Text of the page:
Steps to reproduce the problem:
1. Open Safari on macOS.
2. Move Safari's window down a bit and to the right a bit.
What is the expected behavior?
window.screenX and window.screenY should equal 0.
window.screen.availHeight, window.screen.height, and window.innerHeight should
all have the same value.
What went wrong?
window.screenX and window.screenY have non-zero values.
window.screen.availHeight is less than window.screen.height by the sum of the heights of the toolbars+menubar+etc.
window.screen.height is equal to the height of the user's physical screen.
Like other browsers, Safari currently exposes (directly or via trivial calculations) the following information via CSSOM:
* The dimensions of the user's physical screen.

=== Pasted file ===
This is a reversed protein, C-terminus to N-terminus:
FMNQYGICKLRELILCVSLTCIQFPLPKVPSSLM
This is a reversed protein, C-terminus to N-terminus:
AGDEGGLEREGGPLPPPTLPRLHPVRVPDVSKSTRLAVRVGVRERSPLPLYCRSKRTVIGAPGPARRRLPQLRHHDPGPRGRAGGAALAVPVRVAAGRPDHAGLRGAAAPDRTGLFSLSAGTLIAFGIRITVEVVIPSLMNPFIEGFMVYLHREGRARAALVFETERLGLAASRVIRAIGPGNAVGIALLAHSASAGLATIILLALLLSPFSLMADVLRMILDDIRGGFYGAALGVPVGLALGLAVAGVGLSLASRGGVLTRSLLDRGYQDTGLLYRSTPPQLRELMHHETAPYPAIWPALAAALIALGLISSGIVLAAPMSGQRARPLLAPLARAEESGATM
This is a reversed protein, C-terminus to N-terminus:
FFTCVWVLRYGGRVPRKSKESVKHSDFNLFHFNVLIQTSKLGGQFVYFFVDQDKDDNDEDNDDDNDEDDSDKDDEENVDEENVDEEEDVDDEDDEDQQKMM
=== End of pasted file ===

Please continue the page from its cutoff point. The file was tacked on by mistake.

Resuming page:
* The location of the browser's window within the screen.
* The total size of the menubars/chrome.
IMHO, webpages have no business knowing these things. Only the size of the browser's viewport ought to be relevant to them.
I have been unable to come up with any good technical reason they would need to know these things.
All that comes to mind is one novelty popup-based JezzBall implementation,
and popups are a UI paradigm which is strongly discouraged at this point anyway.
(The size of the screen is relevant in Fullscreen Mode, but in that case the viewport becomes
identical to the screen, so again, only the viewport is necessary.)
This information exposes unnecessary fingerprinting vectors, which can degrade user privacy.
The CSSOM specification has been recently updated to allow browsers to plug these privacy holes:
It would thus be nice if Safari switched to the more privacy-conscious versions of the relevant newly-defined CSSOM terms.
This roughly amounts to pretending, for the purposes of the APIs in question, that the physical screen
exactly consists of just the viewport and that there's no chrome/toolbars.